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Rural Fire Service (RFS) volunteers and NSW Fire and Rescue officers fight a bushfire encroaching on properties near Termeil, Australia, December, 3, 2019. Picture taken December 3, 2019. Photo by AAP Image/Dean Lewins/via Reuters

How to help the victims of Australia’s wildfires

Thousands of Australians are in need of assistance as massive wildfires continue to tear across the continent.

Raging fires have killed at least 27 people, destroyed 2,000 homes and killed or displaced up to 480 million animals since September 2019. The blazes are estimated to have burned an area roughly the size of South Carolina.

The Australian government has pledged it would do “whatever it takes” to fund relief efforts. Prime Minister Scott Morrison said he is dedicating an additional $1.4 billion to rebuild infrastructure and buildings that have been destroyed.

Concern and despair over the fires even captured the spotlight at the Golden Globes on Sunday night in Los Angeles, when Australian actor Russell Crowe, one of the night’s winners, was notably absent. While he stayed at home preparing for more fiery conditions, Jennifer Aniston and Reese Witherspoon read a statement on his behalf, connecting “the tragedy unfolding in Australia” to climate change.

As the wildfires show no signs of abating, nonprofit groups emphasize there is an urgent need to aid those affected by the ongoing disaster.

Here are a few ways you can help.

Support local Australian firefighting services

Donate money to firefighters who are on the front lines of this disaster. An overwhelming number of Australia’s thousands of firefighters are unpaid volunteers, and some have been working shifts of 12 hours or longer to battle the flames. Prime Minister Scott Morrison has said that no fire chiefs have raised the issue of compensation with him. But you can donate to Country Fire Authority (CFA) in Victoria and the NSW Rural Fire Service in New South Wales. You can also give to local fire fighting brigades through the NSW Rural Fire Service’s link. 

Or support firefighters by bidding for books on Twitter

Authors on Twitter are auctioning off books, writing services and other special opportunities, using #AuthorsForFireys. Twitter users can reply to individual authors’ tweets with their bids. The highest bidder for each post will donate directly to the Country Fire Authority (CFA) and will need to provide proof of donation before obtaining the author’s item or service.

The auction event began Monday, Jan. 6 and will end on Saturday, Jan. 11.

Help give child evacuees a safe space to be kids again

Save the Children is collecting donations to build “child friendly spaces,” where kids can play together and talk about their experiences in a supportive environment. Having these spaces also allows parents to focus on recovering and rebuilding what they’ve lost, from belongings to homes.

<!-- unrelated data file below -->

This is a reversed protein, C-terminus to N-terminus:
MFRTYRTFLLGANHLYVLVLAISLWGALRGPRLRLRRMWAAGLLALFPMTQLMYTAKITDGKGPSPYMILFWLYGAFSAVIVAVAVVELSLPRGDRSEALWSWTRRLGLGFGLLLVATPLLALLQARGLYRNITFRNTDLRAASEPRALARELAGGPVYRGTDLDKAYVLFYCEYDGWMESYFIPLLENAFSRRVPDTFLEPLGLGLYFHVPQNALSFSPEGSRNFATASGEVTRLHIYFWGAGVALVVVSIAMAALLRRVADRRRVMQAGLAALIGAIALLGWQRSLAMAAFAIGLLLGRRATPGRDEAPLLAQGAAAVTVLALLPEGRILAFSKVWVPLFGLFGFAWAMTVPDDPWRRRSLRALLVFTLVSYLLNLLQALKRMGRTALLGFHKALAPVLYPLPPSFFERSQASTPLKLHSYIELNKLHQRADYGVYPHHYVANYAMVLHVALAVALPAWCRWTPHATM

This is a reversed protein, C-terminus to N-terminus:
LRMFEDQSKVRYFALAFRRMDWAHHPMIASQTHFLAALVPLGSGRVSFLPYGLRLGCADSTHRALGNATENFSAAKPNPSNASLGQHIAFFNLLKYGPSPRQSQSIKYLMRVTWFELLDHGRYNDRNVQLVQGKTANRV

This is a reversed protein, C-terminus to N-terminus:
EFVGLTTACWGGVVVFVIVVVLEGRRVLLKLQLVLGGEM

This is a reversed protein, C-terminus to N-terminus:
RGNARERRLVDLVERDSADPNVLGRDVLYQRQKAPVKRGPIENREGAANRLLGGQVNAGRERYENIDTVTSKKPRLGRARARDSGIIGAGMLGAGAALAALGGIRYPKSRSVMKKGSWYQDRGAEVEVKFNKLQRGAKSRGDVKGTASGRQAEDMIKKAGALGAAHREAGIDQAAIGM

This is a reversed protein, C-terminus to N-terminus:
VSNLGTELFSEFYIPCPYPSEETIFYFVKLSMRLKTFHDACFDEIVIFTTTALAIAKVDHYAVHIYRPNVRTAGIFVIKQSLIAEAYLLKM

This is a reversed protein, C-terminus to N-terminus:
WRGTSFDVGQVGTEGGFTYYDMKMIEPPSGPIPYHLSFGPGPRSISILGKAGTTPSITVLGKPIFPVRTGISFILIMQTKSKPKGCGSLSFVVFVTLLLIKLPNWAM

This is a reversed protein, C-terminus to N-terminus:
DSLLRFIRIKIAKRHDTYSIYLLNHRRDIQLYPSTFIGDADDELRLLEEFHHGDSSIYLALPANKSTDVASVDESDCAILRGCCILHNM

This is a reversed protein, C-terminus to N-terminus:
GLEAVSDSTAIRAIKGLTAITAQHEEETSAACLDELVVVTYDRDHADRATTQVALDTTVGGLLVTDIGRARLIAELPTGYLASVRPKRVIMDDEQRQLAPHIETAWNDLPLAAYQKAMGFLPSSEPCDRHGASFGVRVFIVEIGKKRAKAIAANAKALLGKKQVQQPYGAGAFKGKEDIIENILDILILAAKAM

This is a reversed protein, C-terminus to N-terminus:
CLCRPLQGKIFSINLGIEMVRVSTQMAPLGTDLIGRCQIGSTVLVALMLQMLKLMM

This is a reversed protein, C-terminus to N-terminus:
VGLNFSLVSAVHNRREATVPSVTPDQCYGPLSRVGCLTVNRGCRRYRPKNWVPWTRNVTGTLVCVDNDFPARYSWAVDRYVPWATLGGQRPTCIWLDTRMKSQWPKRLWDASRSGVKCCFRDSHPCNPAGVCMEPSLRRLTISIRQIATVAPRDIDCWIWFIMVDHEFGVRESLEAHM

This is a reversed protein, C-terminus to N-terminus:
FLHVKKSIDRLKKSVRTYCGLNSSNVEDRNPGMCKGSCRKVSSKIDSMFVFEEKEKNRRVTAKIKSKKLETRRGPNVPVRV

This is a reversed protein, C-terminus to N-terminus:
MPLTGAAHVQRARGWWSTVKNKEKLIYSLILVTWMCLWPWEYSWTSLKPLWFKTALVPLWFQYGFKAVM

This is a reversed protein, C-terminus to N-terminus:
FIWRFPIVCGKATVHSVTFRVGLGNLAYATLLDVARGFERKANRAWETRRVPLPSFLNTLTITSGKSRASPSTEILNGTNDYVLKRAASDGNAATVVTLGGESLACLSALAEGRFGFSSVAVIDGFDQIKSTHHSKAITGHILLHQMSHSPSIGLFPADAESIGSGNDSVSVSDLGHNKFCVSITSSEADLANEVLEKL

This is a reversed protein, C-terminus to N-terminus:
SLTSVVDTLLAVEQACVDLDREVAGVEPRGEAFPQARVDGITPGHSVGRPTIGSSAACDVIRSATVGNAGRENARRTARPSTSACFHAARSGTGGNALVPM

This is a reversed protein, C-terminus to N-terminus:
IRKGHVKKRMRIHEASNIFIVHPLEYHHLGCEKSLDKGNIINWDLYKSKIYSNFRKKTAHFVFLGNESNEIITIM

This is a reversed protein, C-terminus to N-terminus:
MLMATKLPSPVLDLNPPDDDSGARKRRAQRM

Donate to them here.

Help the koalas

Port Macquarie Koala Hospital is still taking donations, despite exceeding their initial goal of $25,000. The funds will be used to distribute drinking water stations in areas burned by wildfire, as well as to establish a wild koala breeding program. By some estimates, more than 8,000 koalas may have been killed by the fires.

In addition to longer-term projects, the hospital is working on locating koalas, and bringing them into the hospital to be rehydrated and treated for burns.

Follow the hospital’s Facebook page to keep up with relief efforts.

Donate to the Australian Red Cross

The Red Cross says it has helped more than 18,600 people affected by fires and heat waves since July. Their teams are focused on supporting Australians at evacuation centers and providing “psychological first aid” to abate trauma.

You can support them and donate here.

Open your home to someone who lost their home in the fires

If you live in Australia and have a spare bed, get connected to a person who could use it through Find A Bed. Describe the accommodations you could provide in a Google form checklist, such as how many people you could house and for how long.

Donate exact household items that Australian charities are requesting

Through the Australian nonprofit GIVIT, you can scroll through a list of specific items needed by charities. The ones highlighted in orange are for recipients affected by the bushfires. Requests include clothing vouchers, chicken coops and refrigerators. To “give” an item, simply submit a photo of the object and fill out your personal contact information on a form like this one.

You can also donate money to GIVIT.

Be cautious about donating handmade items for wildlife

Crafters took up their tools to lend some comfort to hurt animals in the wake of historic and deadly Australian bushfires. If you plan on joining the effort, some wildlife rescue facilities receiving these handmade items said to keep these tips in mind.

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